So what have Illinois lawmakers done to address the jobs and manufacturing crises?

Let’s review.

In 2011, months after passing a massive income tax hike, they passed a workers’ compensation reform bill. It took Illinois’ system from the most expensive in the Midwest and made it still the most expensive in the Midwest, but by a slightly smaller margin, according to annual studies from the state of Oregon.

Five years passed and lawmakers did practically nothing. In fact, the most beneficial economic stimulus actually came from doing nothing: allowing the 2011 tax hikes to partially expire.

Illinoisans now find themselves amid talk of yet another massive income tax hike with meek attempts at reform.

These include small changes to the workers’ comp system. The Technology and Manufacturers Association of Illinois dismissed these changes as “minor,” and certainly not worth a multibillion-dollar tax hike.

Also included, in exchange for a permanent income tax hike, is a temporary two-year property tax freeze. The freeze includes no provisions to protect local residents from other tax and fee hikes, barely any relief from expensive state mandates for local governments, and no protections from massive property tax hikes in 2019 and beyond.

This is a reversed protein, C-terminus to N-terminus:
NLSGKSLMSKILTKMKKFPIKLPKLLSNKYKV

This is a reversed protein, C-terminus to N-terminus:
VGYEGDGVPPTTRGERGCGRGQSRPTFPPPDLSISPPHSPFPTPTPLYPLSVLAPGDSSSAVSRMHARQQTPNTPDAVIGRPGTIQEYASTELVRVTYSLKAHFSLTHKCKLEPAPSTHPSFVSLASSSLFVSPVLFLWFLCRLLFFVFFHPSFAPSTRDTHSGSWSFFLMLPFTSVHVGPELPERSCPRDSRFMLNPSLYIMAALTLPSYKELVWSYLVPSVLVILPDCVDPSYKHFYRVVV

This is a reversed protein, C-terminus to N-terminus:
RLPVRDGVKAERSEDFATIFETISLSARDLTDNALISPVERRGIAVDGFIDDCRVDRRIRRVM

Illinois has tried this approach before. And here we are. Large communities have fallen into recession, and the state’s industrial backbone is splintering.

Isn’t it time we listened to the employers who can’t afford to do business here? The families who can’t afford to stay in their homes? The Illinoisans who can’t afford not to leave the state?

Maybe another statewide recession would knock some sense into the lawmakers who kill real change at every turn. But don’t count on it.

 

TAGS: jobs, manufacturing, recession

 

Source: Will County News

Homer 33C Junior High School staff members to take dip in icy waters for Special Olympics

News Release

Homer CCSD 33C

Goodings Grove   Luther J. Schilling   William E. Young   William J. Butler

Hadley Middle   Homer Jr. High

 

Contact: Charla Brautigam, Communications/Public Relations Manager